Previous chapters discussed the important topics of organizing your tables well and getting data in to them. In this chapter, we will cover a key objective that makes the others pay off: retrieving the data stored in a database. This is commonly called a database query.
The simplest way to retrieve data from a MySQL or MariaDB
database—to select data—is to use the SQL statement,
SELECT. We used this SQL statement a few times in previous
chapters. In this chapter, we will cover it in greater detail. It’s not
necessary to know or use all of the may options, but some techniques such as
joining tables together are basic to using relational databases.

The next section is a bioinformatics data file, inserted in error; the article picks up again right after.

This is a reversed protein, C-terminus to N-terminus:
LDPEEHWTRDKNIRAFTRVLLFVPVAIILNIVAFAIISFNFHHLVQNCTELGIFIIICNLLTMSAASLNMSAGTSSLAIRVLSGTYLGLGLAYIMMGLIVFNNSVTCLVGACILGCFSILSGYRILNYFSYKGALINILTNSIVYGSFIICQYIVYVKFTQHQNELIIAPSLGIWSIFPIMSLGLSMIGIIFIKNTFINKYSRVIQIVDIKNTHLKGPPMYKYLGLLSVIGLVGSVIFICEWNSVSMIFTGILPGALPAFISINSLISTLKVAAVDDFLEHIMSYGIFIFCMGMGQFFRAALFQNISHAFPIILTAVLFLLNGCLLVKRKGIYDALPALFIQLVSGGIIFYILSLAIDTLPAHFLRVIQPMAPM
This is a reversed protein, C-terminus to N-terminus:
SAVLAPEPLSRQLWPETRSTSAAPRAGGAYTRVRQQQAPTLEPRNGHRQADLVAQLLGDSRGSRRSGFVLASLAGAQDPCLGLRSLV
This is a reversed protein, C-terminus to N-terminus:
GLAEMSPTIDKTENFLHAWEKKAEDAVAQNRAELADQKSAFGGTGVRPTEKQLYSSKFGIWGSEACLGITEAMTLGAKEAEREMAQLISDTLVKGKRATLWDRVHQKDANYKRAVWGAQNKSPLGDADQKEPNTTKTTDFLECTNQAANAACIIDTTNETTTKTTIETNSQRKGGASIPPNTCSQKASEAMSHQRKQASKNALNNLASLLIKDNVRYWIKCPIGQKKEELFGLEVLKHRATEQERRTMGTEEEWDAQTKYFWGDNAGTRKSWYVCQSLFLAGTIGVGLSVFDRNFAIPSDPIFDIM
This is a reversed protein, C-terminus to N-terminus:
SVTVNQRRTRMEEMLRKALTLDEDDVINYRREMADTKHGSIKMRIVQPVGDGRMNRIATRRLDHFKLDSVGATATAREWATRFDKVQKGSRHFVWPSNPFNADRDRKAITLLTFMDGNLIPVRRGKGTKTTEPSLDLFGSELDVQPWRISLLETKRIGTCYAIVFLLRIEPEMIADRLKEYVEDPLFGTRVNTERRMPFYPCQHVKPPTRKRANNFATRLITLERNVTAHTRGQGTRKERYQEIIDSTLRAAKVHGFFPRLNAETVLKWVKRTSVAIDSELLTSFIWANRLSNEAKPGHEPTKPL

We’ll begin this chapter by reviewing the basics of the
SELECT statement, and then progress to more involved variants.
When you finish this chapter, you will hopefully have a good understanding
of how to use
SELECT for most of your needs as you start out as
a database developer, as well as be prepared for the many possibilities and
special situations that may arise over the years of developing databases
with MySQL and MariaDB.
In previous chapters, especially in the exercises, you were asked to enter data into the tables that we created and altered in the chapters of the previous part of this book. Entering data on your own was good for training purposes, but we now need much more data in our database to better appreciate the examples in this chapter. If you haven’t done so already, go to this book’s website and download ...